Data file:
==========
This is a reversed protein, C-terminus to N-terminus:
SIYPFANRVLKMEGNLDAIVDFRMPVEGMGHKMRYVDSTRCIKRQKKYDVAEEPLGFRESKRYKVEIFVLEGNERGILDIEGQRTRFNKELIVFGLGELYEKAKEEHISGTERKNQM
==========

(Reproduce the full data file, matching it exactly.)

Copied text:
This is a reversed protein, C-terminus to N-terminus:
SIYPFANRVLKMEGNLDAIVDFRMPVEGMGHKMRYVDSTRCIKRQKKYDVAEEPLGFRESKRYKVEIFVLEGNERGILDIEGQRTRFNKELIVFGLGELYEKAKEEHISGTERKNQM